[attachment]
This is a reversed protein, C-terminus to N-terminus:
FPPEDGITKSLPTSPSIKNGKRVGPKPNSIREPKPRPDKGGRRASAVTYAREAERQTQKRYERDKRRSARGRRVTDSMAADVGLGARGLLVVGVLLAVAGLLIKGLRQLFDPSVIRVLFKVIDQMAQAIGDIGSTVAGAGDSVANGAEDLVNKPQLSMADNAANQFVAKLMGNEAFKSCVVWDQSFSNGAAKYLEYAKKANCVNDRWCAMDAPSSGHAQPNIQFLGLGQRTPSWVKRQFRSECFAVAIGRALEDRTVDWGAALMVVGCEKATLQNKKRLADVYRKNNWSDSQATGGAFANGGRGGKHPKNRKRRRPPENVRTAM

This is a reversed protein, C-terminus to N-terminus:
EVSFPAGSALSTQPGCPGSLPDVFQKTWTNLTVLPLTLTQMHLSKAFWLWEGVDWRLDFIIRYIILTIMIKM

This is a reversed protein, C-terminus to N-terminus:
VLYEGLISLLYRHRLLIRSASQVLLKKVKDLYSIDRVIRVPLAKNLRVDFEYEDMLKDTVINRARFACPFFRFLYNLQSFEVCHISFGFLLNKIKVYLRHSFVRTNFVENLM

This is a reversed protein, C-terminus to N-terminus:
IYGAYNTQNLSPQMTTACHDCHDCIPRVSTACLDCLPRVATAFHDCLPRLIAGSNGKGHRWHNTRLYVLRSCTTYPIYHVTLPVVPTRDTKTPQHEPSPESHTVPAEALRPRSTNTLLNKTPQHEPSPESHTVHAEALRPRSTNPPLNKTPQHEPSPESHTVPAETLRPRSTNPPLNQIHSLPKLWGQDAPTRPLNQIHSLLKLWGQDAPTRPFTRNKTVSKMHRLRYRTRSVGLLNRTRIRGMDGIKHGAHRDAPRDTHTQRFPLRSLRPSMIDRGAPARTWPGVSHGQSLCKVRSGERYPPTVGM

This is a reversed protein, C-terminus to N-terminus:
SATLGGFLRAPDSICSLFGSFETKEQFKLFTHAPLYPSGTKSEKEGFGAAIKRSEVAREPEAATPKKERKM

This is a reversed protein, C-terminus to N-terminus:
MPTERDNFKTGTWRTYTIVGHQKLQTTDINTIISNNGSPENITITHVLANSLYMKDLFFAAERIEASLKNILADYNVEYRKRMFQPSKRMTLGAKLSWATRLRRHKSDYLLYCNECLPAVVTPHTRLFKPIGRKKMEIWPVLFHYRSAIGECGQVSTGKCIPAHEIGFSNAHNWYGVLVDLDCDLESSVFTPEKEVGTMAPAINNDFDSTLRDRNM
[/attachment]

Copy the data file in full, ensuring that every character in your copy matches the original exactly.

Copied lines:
This is a reversed protein, C-terminus to N-terminus:
FPPEDGITKSLPTSPSIKNGKRVGPKPNSIREPKPRPDKGGRRASAVTYAREAERQTQKRYERDKRRSARGRRVTDSMAADVGLGARGLLVVGVLLAVAGLLIKGLRQLFDPSVIRVLFKVIDQMAQAIGDIGSTVAGAGDSVANGAEDLVNKPQLSMADNAANQFVAKLMGNEAFKSCVVWDQSFSNGAAKYLEYAKKANCVNDRWCAMDAPSSGHAQPNIQFLGLGQRTPSWVKRQFRSECFAVAIGRALEDRTVDWGAALMVVGCEKATLQNKKRLADVYRKNNWSDSQATGGAFANGGRGGKHPKNRKRRRPPENVRTAM

This is a reversed protein, C-terminus to N-terminus:
EVSFPAGSALSTQPGCPGSLPDVFQKTWTNLTVLPLTLTQMHLSKAFWLWEGVDWRLDFIIRYIILTIMIKM

This is a reversed protein, C-terminus to N-terminus:
VLYEGLISLLYRHRLLIRSASQVLLKKVKDLYSIDRVIRVPLAKNLRVDFEYEDMLKDTVINRARFACPFFRFLYNLQSFEVCHISFGFLLNKIKVYLRHSFVRTNFVENLM

This is a reversed protein, C-terminus to N-terminus:
IYGAYNTQNLSPQMTTACHDCHDCIPRVSTACLDCLPRVATAFHDCLPRLIAGSNGKGHRWHNTRLYVLRSCTTYPIYHVTLPVVPTRDTKTPQHEPSPESHTVPAEALRPRSTNTLLNKTPQHEPSPESHTVHAEALRPRSTNPPLNKTPQHEPSPESHTVPAETLRPRSTNPPLNQIHSLPKLWGQDAPTRPLNQIHSLLKLWGQDAPTRPFTRNKTVSKMHRLRYRTRSVGLLNRTRIRGMDGIKHGAHRDAPRDTHTQRFPLRSLRPSMIDRGAPARTWPGVSHGQSLCKVRSGERYPPTVGM

This is a reversed protein, C-terminus to N-terminus:
SATLGGFLRAPDSICSLFGSFETKEQFKLFTHAPLYPSGTKSEKEGFGAAIKRSEVAREPEAATPKKERKM

This is a reversed protein, C-terminus to N-terminus:
MPTERDNFKTGTWRTYTIVGHQKLQTTDINTIISNNGSPENITITHVLANSLYMKDLFFAAERIEASLKNILADYNVEYRKRMFQPSKRMTLGAKLSWATRLRRHKSDYLLYCNECLPAVVTPHTRLFKPIGRKKMEIWPVLFHYRSAIGECGQVSTGKCIPAHEIGFSNAHNWYGVLVDLDCDLESSVFTPEKEVGTMAPAINNDFDSTLRDRNM